THE HOUSE OF THE DEVIL (2009)
Section of the cinematic cemetery: ‘80s (but not actually ‘80s) haunted house possession pic
Cause of (premature) death: The director tried to market it as an authentic 1980s flick, giving it the ol’ “based on true events” label and even distributing VHS clamshell box copies of it (I would kill for one of those!). It also had a very limited theatrical release, coming out on video-on-demand before appearing in a select number of movie houses for just a few weeks. And I’m sure it didn’t help that, except for indie darling Greta Gerwig, it has no major stars to speak of.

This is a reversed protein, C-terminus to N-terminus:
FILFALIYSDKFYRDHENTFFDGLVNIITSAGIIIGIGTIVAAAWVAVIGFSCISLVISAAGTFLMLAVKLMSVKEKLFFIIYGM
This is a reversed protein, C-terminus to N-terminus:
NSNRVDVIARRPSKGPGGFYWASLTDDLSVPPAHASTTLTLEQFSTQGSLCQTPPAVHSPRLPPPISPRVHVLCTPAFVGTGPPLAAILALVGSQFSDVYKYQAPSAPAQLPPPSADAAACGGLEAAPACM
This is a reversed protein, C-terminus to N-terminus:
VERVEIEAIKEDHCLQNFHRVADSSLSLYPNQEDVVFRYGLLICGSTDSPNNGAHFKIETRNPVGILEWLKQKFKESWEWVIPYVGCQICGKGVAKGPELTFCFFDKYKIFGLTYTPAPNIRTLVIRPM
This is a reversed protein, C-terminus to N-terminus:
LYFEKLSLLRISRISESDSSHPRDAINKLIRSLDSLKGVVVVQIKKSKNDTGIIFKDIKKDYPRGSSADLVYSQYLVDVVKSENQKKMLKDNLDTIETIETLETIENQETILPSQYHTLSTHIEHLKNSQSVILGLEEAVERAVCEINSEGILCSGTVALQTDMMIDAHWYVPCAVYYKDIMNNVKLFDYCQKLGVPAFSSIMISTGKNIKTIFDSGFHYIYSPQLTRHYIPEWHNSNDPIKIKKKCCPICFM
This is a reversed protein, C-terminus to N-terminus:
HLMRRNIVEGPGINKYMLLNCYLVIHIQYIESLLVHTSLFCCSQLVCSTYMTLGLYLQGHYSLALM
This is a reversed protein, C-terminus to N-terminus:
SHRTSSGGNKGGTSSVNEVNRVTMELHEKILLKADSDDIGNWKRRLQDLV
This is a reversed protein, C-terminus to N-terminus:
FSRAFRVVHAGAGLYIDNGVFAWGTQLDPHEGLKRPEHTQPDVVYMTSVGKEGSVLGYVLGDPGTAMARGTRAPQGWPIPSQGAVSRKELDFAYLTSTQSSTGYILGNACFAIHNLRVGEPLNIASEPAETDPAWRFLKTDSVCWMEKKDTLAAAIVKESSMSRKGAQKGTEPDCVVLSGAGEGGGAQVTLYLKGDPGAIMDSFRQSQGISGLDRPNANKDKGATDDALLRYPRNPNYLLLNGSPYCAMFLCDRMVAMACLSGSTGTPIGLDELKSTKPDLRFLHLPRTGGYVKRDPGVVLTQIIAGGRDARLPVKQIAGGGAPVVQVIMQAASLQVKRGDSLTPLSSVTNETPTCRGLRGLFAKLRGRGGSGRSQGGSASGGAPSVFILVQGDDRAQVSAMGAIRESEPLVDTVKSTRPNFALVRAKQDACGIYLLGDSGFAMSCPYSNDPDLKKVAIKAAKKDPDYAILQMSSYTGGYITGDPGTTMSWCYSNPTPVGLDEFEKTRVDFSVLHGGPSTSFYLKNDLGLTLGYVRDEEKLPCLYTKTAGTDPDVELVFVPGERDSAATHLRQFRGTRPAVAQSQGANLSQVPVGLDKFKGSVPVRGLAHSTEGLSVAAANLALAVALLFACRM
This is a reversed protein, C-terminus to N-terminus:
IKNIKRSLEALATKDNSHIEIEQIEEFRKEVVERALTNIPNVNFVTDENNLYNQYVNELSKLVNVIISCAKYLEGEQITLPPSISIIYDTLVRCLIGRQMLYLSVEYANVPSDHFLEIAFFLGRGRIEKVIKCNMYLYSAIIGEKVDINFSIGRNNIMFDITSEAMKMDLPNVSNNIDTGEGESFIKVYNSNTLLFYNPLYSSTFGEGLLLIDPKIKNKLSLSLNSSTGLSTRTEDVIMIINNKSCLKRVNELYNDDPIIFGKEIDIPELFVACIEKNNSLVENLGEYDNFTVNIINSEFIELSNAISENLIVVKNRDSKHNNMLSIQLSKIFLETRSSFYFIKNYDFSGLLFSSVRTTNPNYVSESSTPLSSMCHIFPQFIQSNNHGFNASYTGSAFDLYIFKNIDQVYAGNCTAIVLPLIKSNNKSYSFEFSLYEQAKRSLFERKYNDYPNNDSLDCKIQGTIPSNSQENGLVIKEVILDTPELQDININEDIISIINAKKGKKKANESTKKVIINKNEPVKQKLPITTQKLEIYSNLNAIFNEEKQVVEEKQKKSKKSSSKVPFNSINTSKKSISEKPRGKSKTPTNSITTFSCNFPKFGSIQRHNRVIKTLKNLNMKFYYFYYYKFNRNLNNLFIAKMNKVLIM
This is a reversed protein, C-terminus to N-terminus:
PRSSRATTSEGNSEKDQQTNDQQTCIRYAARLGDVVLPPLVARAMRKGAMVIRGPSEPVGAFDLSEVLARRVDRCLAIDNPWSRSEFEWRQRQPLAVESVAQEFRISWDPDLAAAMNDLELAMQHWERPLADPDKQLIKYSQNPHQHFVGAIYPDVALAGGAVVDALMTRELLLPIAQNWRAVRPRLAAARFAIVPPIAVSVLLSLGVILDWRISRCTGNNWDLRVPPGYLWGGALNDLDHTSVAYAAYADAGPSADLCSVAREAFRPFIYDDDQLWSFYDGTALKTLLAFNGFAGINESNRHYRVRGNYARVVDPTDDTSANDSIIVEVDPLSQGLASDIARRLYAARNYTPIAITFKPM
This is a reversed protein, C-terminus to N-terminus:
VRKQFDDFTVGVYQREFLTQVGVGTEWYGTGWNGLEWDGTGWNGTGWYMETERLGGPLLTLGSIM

What its tombstone would read: Someone didn’t tell the college babysitter she’s actually house-sitting a colonial of satanic horrors and might end up dead.
Why it should be revived: The House of the Devil more than achieves the director’s ambitious goal, coming across like a freaky flashback to the golden age of leg warmers, pay phones, haunted house horror and “satanic panic” in both visuals (there’s even freeze frame off-colour credits) and tone. It’s made of old school scare tactics, choosing slow-burning scares, character development and random dance sequences over modern shock-schlock. Although at some points it feels like a supernatural When a Stranger Calls (the original, not the Camilla Belle one, please and thank ya), it plays off your most natural fears—strange noises, closed doors, ominous old people and the not-so-kindness of strangers.